Have we got Alzheimer’s all wrong?

3 minute read

Some researchers have been screaming ‘yes’ to that question for years now and a new study gives more reason to look beyond amyloid.

The Medical Republic is proud to be a mouse-free zone; that is, not only do we keep our office premises largely rodent-free, we do not as a rule report on clinical studies before they reach the human testing phase.  

But this is the Back Page, where things get a little loose and we can ignore that rule.  

That’s why we’re covering this new Australian study here, even though Alzheimer’s is a lot less funny than a heart attack and there’s nothing frivolous about these implications. 

Amyloid may be the defining physical feature of Alzheimer’s, but as a therapeutic target it has proved disappointing over decades, to put it mildly. The tortuous aducanumab saga showed an obvious desperation to push an amyloid-busting drug on to the market, while the subsequent lecanemab and donanemab are more promising but come with many unknowns.  

Intuition is never a great guide, but blasting amyloid plaques away just has not had the sort of effects on cognition that you would expect if they were the cause of the syndrome. 

Professor Bryce Vissel from St Vincent’s in Sydney, a longstanding sceptic of the amyloid hypothesis, led an international team on a mouse model study that instead targeted the breakdown of synapses that is also associated with Alzheimer’s.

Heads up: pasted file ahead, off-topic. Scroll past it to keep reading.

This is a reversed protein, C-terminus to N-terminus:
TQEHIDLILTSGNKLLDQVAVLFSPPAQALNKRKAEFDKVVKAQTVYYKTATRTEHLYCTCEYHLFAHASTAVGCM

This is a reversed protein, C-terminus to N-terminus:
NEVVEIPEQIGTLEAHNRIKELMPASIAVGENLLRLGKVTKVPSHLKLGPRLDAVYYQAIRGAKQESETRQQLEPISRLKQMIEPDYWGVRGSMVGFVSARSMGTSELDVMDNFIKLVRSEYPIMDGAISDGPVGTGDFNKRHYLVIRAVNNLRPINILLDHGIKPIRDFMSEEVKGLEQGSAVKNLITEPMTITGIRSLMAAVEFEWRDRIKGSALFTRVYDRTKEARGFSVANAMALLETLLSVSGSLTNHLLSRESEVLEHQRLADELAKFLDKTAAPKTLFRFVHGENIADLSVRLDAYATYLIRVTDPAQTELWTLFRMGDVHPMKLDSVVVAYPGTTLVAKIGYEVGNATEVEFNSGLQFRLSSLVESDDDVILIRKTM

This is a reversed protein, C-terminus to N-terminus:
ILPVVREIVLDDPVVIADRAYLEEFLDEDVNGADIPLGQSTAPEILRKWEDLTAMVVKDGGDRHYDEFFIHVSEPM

Specifically (more specifically than the Back Page is comfortable with, but here goes), they looked at the GluA2 subunit of the AMPA receptor, where RNA editing is efficient in healthy brains but impaired in Alzheimer’s brains, hypothesising that this contributes to neurodegeneration and memory loss.  

The team crossbred J20 Alzheimer’s mice with mice in which unedited GluA2(Q) was eliminated and only GluA2(R) was expressed. These mice showed significantly less dendritic spine loss and neuron loss in the hippocampal CA1 region than regular J20 mice, and they performed better on mazes and other memory tests.  

This work fits with the calcium hypothesis of Alzheimer’s – in which calcium regulation is impaired, leading to buildup within cells and then cell death – since GluA2(R) prevents calcium flow through receptors. 

They conclude that RNA editing at the Q/R site of GluA2 “acts as an epigenetic switch regulating dendritic spines in health and disease”. 

“Having shown that preventing synapse loss offers a way forward to treating Alzheimer’s, our team will now accelerate work towards developing an effective treatment for this devastating disease,” Professor Vissel said in a media statement.  

Of course there’s many a slip twixt mouse study and human drug, but the Back Page is barracking for this as a path to an effective treatment. And really hopes they get there in, say, the next 40 years.  

Don’t forget to send story tips to penny@medicalrepublic.com.au 

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